She kept to herself all day, dozing on and off over books and essay notes, so didn’t hear the news until she was cooking with her flatmate, Yolanda. Yolanda turned the radio to the student station. She liked the Sunday night DJ; had met him dancing at a club about a month ago, saw him round campus, was trying to summon the courage to ask him for coffee. So it was his voice they heard after My Bloody Valentine’s “Feed Me With Your Kiss”, which they’d chopped onions to, bopping and swaying, heads tossing when the vocals fell away and the guitar and drums duked it out for most cacophonous.

The DJ was stop-start, jittery-amateur, as if only taking in what he said a second or two after he announced it. There had been two deaths and several serious injuries at a party at a central-city address the previous night. A fight had broken out: someone pulled a knife. Two floorboards gave way in the cramped upper-storey lounge where people had begun pogoing to music. Boys with their bovver boots and Jack Daniels. Girls with their back-combed fringes and cask wine. The way the DJ told the story was a little confusing. It wasn’t clear whether the fight or the caving floor caused the stampede, or whether the fight and the flat damage were related. Either way, the identities of the dead wouldn’t be released until next of kin were notified.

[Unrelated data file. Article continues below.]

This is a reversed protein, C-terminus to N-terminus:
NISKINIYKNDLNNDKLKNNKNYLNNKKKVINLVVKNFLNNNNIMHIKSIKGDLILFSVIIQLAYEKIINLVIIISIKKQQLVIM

“Shit,” said Yolanda. “I was going to be at that party.”

Lissa’s denim jacket hung on the back of a kitchen chair. She slipped a hand that barely felt like her own into one of the inside pockets and found the brooch. She tried to see something arresting, symbolic, in the pronged tooth: a forked and flowering branch, maybe; a pair of wings. But it remained a small, awkwardly made and macabre curiosity.